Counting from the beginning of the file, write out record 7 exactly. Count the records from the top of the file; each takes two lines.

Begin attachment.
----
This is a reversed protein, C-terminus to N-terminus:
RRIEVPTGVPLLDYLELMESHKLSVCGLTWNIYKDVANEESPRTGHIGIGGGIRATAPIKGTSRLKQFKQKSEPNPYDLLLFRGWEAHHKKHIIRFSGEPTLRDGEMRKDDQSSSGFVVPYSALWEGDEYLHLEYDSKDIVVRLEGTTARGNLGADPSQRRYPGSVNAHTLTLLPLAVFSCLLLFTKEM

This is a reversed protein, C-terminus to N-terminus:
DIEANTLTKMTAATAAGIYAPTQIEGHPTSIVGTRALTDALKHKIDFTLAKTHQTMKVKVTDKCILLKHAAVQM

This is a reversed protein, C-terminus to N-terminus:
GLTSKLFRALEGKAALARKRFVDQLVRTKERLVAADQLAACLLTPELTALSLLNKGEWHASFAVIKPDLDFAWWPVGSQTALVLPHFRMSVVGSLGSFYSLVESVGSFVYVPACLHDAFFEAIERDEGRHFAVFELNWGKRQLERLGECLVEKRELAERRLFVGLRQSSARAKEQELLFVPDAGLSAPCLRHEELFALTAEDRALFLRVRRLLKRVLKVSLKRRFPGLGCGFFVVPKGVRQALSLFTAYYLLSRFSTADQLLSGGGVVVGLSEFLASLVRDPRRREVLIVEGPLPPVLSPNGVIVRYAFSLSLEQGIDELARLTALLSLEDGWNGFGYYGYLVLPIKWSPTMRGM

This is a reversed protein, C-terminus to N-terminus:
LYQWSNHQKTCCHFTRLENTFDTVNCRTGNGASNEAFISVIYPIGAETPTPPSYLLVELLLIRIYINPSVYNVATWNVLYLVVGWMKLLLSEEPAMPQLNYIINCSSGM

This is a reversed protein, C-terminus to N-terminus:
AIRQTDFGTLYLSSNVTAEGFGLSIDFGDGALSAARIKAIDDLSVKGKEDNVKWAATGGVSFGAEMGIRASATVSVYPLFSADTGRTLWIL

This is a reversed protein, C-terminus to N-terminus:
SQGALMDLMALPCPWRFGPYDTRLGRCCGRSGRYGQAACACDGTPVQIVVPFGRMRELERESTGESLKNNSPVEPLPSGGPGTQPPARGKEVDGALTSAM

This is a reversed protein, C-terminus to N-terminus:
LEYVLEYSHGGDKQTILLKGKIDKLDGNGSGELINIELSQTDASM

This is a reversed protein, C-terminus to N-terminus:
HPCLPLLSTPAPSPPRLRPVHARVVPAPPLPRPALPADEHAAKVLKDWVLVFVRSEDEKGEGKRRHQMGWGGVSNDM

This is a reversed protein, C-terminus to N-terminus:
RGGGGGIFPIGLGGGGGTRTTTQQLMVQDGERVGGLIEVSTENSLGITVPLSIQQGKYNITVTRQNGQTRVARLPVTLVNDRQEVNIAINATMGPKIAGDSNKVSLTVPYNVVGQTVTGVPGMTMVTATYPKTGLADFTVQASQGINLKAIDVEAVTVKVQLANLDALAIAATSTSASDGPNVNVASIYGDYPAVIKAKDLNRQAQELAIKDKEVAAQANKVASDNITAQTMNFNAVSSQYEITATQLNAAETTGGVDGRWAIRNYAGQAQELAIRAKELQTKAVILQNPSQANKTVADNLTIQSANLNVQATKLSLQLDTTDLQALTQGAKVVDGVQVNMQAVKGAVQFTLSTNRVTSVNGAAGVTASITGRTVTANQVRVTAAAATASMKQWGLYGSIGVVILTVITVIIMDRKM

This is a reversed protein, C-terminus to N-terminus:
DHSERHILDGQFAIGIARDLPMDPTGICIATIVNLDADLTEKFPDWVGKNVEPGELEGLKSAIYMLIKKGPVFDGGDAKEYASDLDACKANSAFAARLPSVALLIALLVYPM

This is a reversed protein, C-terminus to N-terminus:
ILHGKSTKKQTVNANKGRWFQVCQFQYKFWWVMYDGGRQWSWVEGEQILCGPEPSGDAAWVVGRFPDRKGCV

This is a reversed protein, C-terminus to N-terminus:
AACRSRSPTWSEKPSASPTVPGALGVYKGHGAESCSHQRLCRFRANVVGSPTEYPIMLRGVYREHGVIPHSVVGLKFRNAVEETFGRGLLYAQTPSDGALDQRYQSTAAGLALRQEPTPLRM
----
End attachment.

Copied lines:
This is a reversed protein, C-terminus to N-terminus:
LEYVLEYSHGGDKQTILLKGKIDKLDGNGSGELINIELSQTDASM